On a personal level, I’ve had a difficult year. Due to working hard as a software engineer for 40h/50h weeks for a couple years coupled with my passion for playing videos games it was inevitable that I would be afflicted with RSI injuries, it was just a matter of time given how little, if at all, prevention was talked about during my years of education, internship experience and training in general.

If I was Blood Bowl player then one could argue that I was inflicted a “-1 strength injury”. I’ve recommended other coaches in the past to fire and replace players such as these because that is the optimal play to make, hiring a rookie is cheaper and more efficient than keeping an experienced injured player on the payroll (The parallels one could make with the real world are disheartening).

In Blood Bowl terms, players like these would be better off dead. When times were really bad for me it was hard for me not to feel the same way about myself and my own situation. After suffering any kind of serious injury, especially chronic pain, feeling “less than” can easily become the norm and become something that’s difficult to shake off.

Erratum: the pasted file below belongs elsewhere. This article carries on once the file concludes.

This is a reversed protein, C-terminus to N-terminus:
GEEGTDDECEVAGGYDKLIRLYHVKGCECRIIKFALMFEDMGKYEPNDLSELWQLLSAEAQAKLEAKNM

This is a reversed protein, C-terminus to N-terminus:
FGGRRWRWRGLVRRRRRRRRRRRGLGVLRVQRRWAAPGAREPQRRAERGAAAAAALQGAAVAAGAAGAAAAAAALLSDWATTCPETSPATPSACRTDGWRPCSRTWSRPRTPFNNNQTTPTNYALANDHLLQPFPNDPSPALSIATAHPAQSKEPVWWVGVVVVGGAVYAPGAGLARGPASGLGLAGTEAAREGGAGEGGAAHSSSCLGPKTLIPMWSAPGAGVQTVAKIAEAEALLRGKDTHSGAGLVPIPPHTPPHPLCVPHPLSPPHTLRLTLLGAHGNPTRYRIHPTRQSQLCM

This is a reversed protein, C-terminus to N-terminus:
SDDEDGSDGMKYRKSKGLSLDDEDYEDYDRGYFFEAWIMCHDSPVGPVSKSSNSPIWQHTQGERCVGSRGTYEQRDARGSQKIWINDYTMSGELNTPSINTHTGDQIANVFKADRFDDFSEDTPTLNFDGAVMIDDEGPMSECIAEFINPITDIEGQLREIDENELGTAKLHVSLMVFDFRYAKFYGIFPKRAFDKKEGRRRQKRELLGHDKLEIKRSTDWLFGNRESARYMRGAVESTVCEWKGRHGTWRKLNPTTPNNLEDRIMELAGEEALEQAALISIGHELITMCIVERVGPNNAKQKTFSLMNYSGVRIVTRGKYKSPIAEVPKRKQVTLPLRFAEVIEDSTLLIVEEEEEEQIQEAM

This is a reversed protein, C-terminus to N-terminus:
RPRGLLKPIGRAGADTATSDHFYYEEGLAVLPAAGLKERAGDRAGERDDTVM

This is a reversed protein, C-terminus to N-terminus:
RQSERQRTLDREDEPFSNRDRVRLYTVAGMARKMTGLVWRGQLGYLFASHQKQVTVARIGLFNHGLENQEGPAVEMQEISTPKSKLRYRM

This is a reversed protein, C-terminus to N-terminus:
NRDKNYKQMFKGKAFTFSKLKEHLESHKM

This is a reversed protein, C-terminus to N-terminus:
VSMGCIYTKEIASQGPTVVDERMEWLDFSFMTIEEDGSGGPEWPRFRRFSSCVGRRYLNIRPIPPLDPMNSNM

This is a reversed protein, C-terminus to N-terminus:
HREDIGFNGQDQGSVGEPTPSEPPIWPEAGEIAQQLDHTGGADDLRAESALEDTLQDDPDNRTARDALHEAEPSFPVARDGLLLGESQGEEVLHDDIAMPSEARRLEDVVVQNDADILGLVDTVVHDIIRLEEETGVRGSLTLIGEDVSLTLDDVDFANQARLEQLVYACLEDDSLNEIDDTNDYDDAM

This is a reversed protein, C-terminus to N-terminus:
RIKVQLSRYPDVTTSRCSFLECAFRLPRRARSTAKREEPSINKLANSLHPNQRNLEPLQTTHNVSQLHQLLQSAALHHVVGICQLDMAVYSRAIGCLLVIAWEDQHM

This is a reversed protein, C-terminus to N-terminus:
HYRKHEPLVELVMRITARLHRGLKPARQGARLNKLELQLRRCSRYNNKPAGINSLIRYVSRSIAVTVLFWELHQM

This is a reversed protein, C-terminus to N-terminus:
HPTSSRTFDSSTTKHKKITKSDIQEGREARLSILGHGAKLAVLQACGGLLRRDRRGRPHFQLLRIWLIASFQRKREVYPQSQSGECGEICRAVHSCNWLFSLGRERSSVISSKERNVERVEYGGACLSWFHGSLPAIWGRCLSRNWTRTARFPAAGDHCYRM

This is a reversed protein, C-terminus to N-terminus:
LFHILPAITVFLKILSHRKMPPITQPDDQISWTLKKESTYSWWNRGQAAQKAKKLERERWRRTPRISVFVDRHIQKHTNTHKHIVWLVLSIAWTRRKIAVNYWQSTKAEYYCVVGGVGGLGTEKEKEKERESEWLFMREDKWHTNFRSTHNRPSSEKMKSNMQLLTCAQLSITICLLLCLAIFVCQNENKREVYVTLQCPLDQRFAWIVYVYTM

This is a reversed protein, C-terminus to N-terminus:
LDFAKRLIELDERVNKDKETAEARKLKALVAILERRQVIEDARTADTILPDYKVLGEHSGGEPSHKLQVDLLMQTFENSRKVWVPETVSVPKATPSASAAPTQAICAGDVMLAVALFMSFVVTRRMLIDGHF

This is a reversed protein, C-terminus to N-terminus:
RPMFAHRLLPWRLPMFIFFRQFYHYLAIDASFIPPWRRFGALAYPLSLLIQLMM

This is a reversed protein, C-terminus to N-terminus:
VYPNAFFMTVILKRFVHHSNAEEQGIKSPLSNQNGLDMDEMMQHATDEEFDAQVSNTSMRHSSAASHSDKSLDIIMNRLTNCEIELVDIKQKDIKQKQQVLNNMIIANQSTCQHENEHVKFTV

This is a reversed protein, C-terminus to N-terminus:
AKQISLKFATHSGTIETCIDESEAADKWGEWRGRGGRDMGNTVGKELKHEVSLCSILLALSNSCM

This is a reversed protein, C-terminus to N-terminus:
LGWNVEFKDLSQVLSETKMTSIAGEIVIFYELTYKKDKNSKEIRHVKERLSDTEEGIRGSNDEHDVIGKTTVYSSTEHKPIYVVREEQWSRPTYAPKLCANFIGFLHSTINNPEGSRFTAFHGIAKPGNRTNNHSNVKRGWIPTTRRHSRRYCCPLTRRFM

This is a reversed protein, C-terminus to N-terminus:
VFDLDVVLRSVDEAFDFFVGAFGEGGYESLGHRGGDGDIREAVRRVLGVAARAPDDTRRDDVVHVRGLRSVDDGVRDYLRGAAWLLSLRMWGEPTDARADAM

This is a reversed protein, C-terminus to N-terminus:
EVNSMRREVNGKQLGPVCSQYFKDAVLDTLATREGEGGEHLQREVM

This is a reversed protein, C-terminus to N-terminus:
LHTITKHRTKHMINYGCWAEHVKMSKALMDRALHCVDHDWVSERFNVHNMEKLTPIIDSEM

The worst of it has passed for me but it’s something that will always be a part of me. Overall, I’ve come out of it stronger and more resilient to the difficulties, whatever they may be, that each and every one of us will come face to face with in our lives.

Perhaps my love for Blood Bowl and XCOM comes from my ability to focus on the positive in my life as well as the DIY mentality I have when it comes to fixing or managing the negative in my life in a healthy and constructive way.

If Blood Bowl has one thing to teach us, it is that life is short and that you can’t predict with certainty what tomorrow will bring no matter how vigilant, intelligent or well prepared you think you are.

You can influence the dice but the dice have rolled and will continue rolling no matter who you are, what you do or what you believe in.

Influencing the dice in Blood Bowl is satisfying because each decision you make is important and meaningful within the context of the game.

Blood Bowl, and any game for that matter, is fun because it was designed to be a compelling experience from the get go. Life is not. It’s up to each of us to influence the dice in our lives such that we strive closer to the goals we’re looking to achieve (happiness is a common one) because no one is going to do it for you.